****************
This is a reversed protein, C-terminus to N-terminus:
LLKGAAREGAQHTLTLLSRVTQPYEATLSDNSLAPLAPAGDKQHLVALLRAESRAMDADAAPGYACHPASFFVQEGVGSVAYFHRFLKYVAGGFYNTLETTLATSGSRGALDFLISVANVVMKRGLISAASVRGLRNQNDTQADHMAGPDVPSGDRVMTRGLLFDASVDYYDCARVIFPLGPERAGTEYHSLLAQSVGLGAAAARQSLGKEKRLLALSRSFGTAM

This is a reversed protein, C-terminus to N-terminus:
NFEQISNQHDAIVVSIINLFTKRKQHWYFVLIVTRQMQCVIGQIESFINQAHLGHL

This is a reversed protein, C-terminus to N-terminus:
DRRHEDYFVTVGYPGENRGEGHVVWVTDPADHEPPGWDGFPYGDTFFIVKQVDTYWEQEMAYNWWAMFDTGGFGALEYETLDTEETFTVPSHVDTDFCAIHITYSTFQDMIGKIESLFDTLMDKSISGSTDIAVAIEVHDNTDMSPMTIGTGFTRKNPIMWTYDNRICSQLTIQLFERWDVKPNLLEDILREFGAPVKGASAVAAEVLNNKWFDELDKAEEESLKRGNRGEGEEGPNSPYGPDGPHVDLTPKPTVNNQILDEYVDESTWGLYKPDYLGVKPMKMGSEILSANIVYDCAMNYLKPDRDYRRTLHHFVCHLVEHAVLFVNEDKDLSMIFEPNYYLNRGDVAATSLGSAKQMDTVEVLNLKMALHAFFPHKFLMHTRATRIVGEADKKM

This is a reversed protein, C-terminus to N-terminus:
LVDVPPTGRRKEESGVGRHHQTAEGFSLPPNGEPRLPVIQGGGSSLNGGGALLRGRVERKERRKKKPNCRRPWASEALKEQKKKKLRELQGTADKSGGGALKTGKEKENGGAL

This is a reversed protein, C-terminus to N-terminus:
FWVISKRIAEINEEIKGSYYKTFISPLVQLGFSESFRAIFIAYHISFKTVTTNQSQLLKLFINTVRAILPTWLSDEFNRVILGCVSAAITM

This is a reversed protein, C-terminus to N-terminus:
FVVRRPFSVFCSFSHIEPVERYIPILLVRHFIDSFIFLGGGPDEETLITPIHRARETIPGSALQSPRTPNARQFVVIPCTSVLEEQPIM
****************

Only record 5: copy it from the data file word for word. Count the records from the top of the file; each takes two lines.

This is a reversed protein, C-terminus to N-terminus:
FWVISKRIAEINEEIKGSYYKTFISPLVQLGFSESFRAIFIAYHISFKTVTTNQSQLLKLFINTVRAILPTWLSDEFNRVILGCVSAAITM